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How a single byte could crash the server!

Tags: Lotus Domino
This is a story of a Domino server which crashed burning to the ground, every time an integration agent made with Lotus Connectors (use "lsxlc"...) ran. Read on to how I discovered what agent that was the problem and why I pinpointed the Lotus Connectors as the culprit.
A customer experienced a completely astray agent here the other day. The environment was Domino 6.5.1 running on a Windows 2003 server.

For some reason the Domino server crashed real hard, and sometimes a Notes System Diagnotic (NSD) file was generated, and others not. The NSD-dump file is really the state of the machine with lots of information about the running processes and their threads, as they were when Domino experienced the crash. Lots of the information in the NSD file is highly technical, and you will see stuff like call stacks, memory dumps and processor register content. However, by following the simple rules below, you can at least often point in the right direction.

1. The NSD-file is a text file and can be opened with a texteditor such as Notepad or EditPlus. Open the NSD log fil from the IBM_TECHNICAL_SUPPORT-directory located in the default Domino data directory. The format of the NSD log files are on the format type_plaftorm_systemname_date@time.log, such as nsd_all_W32I_NotesSrv1_10_06@07_40.

2. Search for the words FATAL or PANIC or ERROR. Beware that just searching for ERROR may generate too many finds. FATAL or PANIC is best!

Below you see a screenshot from the first FATAL section;

A picture named M2

Note that we see the task-name NAMGR. This indicate that the offending component, probably causing the crash, is the Agent Manager. Also note so-called call stack  just below, which reveal the internal functions that were called, and their call-sequence. You read this like LCFieldCompare calls LCStreamCompare, which again calls LCStreamGetTextFormat, which again calls itself.

From experience I know that the LC-prefix could probably mean Lotus Connectors, which turned out to be right. And as you see, there is probably a problem when Lotus Connectors code tries to compare stuff.

The next step is to try to locate what database and agent that was in play. This is often, but not always, revealed in the following memory dumps contained in the NSD file. So scroll down until you find some "readable". Below you see the top of the call-stack and the first entries;

A picture named M3

Note how each function call has it's own call stack content dumped to. For example the LCStreamGetTextFormat-part shows the stack content for the following function in the previous screenshot;

A picture named M4

You probably have to scroll down many pages until you find something readable. I had to scroll down to the 20th stack-content part, until I found what I was looking for. Below you see how the top of the 20th-part looked like;

A picture named M5

And I had to scroll down in the 20th part to find this;

A picture named M6

Ahhh, a NSF file in play! The PBS0023.nsf database was in play when the server went down, and was absolutely a database to check for agents with Lotus Connector code inside. And so it was!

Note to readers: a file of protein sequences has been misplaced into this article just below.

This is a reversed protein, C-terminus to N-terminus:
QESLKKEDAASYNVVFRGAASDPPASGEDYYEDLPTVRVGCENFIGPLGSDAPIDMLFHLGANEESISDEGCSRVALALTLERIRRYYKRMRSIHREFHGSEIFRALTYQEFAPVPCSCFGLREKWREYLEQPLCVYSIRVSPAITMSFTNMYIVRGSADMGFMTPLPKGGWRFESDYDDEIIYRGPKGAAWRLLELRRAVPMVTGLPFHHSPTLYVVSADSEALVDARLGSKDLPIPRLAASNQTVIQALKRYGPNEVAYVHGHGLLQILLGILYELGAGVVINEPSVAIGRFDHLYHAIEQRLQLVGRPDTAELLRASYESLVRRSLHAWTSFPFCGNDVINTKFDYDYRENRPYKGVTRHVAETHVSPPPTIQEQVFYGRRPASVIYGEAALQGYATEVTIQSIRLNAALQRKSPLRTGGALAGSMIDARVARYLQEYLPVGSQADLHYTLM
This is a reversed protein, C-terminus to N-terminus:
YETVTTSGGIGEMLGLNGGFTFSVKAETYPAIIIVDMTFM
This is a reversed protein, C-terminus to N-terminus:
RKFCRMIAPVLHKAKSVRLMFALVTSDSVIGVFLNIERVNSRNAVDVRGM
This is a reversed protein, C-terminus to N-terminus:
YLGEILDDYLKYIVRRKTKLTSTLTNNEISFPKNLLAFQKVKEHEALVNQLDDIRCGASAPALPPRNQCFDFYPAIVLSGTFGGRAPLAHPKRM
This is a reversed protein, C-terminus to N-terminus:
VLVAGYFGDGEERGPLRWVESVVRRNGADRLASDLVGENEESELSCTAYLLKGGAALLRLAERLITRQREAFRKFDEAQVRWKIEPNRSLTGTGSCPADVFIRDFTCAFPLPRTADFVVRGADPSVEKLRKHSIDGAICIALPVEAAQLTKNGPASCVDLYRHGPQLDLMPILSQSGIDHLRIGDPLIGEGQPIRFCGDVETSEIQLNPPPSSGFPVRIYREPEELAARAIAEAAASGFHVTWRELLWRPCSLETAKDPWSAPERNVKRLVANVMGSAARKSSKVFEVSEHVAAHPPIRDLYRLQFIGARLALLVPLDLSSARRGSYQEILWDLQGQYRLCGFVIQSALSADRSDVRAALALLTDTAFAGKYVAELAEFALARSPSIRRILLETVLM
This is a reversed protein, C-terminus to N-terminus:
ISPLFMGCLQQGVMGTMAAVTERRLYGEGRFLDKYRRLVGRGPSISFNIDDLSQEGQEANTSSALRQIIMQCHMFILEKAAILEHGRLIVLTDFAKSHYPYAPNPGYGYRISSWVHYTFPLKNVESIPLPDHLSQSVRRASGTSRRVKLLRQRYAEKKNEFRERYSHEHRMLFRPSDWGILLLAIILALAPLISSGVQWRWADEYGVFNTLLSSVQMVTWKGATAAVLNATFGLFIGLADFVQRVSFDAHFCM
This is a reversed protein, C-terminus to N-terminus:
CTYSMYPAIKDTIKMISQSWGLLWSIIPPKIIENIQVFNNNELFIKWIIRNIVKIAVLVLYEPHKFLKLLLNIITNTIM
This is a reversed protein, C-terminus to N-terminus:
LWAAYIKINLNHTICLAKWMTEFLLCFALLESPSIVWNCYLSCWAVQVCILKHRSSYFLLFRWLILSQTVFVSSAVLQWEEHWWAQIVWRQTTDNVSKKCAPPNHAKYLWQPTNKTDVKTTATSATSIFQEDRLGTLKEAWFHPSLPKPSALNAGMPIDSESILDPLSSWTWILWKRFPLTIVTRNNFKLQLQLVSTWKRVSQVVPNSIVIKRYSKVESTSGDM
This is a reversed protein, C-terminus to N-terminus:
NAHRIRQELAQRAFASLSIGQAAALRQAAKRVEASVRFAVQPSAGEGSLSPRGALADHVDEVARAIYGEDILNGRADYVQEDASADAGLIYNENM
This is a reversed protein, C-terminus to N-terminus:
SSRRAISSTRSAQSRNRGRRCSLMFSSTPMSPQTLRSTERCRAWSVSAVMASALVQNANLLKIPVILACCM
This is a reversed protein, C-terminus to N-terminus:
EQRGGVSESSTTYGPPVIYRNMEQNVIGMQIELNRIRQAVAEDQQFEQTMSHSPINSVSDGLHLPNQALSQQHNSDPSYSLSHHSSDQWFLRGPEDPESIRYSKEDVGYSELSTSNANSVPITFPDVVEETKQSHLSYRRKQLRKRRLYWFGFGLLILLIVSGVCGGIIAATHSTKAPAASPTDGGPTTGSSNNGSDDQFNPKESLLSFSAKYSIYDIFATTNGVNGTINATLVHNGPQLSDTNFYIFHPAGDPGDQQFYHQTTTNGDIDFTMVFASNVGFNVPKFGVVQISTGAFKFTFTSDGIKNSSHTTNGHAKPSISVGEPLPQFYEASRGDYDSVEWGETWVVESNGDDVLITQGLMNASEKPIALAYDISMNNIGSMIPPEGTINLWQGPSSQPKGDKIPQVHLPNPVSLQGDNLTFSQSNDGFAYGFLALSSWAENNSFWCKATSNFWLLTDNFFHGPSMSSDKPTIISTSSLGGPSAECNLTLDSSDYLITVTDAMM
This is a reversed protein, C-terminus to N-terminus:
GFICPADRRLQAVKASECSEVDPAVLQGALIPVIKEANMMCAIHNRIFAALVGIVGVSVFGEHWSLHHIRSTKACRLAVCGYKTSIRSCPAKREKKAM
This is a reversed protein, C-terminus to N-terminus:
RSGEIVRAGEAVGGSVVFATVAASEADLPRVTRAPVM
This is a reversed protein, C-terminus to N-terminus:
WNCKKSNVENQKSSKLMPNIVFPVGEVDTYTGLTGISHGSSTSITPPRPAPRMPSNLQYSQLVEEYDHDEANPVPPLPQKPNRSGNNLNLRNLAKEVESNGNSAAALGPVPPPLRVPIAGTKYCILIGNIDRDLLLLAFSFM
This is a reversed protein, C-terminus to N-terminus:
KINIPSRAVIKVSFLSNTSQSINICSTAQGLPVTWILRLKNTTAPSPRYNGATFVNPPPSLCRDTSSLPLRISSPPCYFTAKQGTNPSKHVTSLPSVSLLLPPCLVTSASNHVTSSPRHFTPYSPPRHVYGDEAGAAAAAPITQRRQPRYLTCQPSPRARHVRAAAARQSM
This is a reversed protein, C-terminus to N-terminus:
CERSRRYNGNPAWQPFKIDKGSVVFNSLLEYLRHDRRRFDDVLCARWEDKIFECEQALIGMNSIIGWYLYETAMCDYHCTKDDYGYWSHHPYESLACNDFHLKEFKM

Now, in order to find out what crashed in the server agent (which by the way synchronized two databases - with Lotus Connectors), I though that I had to debug the code. This could probably have been done with the Remote Debugger feature in Lotus Notes and Domino, but I couldn't afford to take down the server any more than strictly necessary. I decided to copy the databases involved in the synchronization to my local harddrive, and run the agent manually on my Notes client. Luckily for me the agent crashed in the same way on my client, so I could track what the error was. I say this because its not always the same to run code on a client versus the server. A completely different environment and OS may play a role in the reason for the crash, and that couldn't be detected with my above strategy.

So what was the error? It turned out to be a single, extra newline in one of the fields!!

I stepped through the agent, record by record, and Lotus Connectors turned out to have a huge issue with a field containing a leading newline. In the Field Properties of the field it looked like this;

A picture named M7

The field Int_Mobile  contains (a blurred) phonenumber, with an extra newline in front of it, and through the Notes form, it looked like this;

A picture named M8

Note the small vertical scrollbars on the field, indicating that there is some "extra content" in the field.

How was this solved?

The Domino server crash vanished instantly after I removed the leading newline. Existing Domino 6.5.1 can run again!

In order to prevent the same error in the future, the following measures were taken;

a) Ensure the Input Translation formula of each synchronizable field contains @Trim(@ThisValue), to remove any leading- or trailing newlines or blanks.
b) Upgrade the server to it's latest incarnation in the 6.5 codestream. At present that is 6.5.6 Fix Pack 3. Note that I didn't find any evidence in the Notes Fix list for this issue.

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